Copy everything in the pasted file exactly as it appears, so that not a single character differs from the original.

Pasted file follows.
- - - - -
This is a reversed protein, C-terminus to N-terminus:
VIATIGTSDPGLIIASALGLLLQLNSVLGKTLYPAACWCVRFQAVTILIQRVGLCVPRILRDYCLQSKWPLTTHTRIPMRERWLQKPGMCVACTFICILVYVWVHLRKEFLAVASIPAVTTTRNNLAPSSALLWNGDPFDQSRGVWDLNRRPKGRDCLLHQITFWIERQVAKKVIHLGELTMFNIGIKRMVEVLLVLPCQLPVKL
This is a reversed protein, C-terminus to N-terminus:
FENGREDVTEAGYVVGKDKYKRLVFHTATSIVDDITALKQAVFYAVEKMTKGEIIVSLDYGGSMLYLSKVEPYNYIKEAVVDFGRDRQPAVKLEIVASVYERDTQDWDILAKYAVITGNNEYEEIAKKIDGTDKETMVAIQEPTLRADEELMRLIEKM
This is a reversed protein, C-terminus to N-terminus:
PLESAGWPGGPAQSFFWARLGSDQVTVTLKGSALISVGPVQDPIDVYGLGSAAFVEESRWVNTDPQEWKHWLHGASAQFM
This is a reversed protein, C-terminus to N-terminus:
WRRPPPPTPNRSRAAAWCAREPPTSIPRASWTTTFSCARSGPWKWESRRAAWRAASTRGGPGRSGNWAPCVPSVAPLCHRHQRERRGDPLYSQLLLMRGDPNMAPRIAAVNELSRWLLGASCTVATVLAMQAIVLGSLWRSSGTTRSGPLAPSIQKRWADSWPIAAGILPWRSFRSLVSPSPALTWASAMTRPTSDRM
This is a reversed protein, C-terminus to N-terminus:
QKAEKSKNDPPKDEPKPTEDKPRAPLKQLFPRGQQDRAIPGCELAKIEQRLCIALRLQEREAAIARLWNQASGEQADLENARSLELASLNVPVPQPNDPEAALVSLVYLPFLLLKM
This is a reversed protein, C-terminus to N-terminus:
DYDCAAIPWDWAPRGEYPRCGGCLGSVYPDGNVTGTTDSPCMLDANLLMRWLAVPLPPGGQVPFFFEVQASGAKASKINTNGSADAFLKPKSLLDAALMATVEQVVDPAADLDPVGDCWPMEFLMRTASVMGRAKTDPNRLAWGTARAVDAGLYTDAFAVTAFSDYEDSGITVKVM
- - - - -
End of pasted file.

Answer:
This is a reversed protein, C-terminus to N-terminus:
VIATIGTSDPGLIIASALGLLLQLNSVLGKTLYPAACWCVRFQAVTILIQRVGLCVPRILRDYCLQSKWPLTTHTRIPMRERWLQKPGMCVACTFICILVYVWVHLRKEFLAVASIPAVTTTRNNLAPSSALLWNGDPFDQSRGVWDLNRRPKGRDCLLHQITFWIERQVAKKVIHLGELTMFNIGIKRMVEVLLVLPCQLPVKL
This is a reversed protein, C-terminus to N-terminus:
FENGREDVTEAGYVVGKDKYKRLVFHTATSIVDDITALKQAVFYAVEKMTKGEIIVSLDYGGSMLYLSKVEPYNYIKEAVVDFGRDRQPAVKLEIVASVYERDTQDWDILAKYAVITGNNEYEEIAKKIDGTDKETMVAIQEPTLRADEELMRLIEKM
This is a reversed protein, C-terminus to N-terminus:
PLESAGWPGGPAQSFFWARLGSDQVTVTLKGSALISVGPVQDPIDVYGLGSAAFVEESRWVNTDPQEWKHWLHGASAQFM
This is a reversed protein, C-terminus to N-terminus:
WRRPPPPTPNRSRAAAWCAREPPTSIPRASWTTTFSCARSGPWKWESRRAAWRAASTRGGPGRSGNWAPCVPSVAPLCHRHQRERRGDPLYSQLLLMRGDPNMAPRIAAVNELSRWLLGASCTVATVLAMQAIVLGSLWRSSGTTRSGPLAPSIQKRWADSWPIAAGILPWRSFRSLVSPSPALTWASAMTRPTSDRM
This is a reversed protein, C-terminus to N-terminus:
QKAEKSKNDPPKDEPKPTEDKPRAPLKQLFPRGQQDRAIPGCELAKIEQRLCIALRLQEREAAIARLWNQASGEQADLENARSLELASLNVPVPQPNDPEAALVSLVYLPFLLLKM
This is a reversed protein, C-terminus to N-terminus:
DYDCAAIPWDWAPRGEYPRCGGCLGSVYPDGNVTGTTDSPCMLDANLLMRWLAVPLPPGGQVPFFFEVQASGAKASKINTNGSADAFLKPKSLLDAALMATVEQVVDPAADLDPVGDCWPMEFLMRTASVMGRAKTDPNRLAWGTARAVDAGLYTDAFAVTAFSDYEDSGITVKVM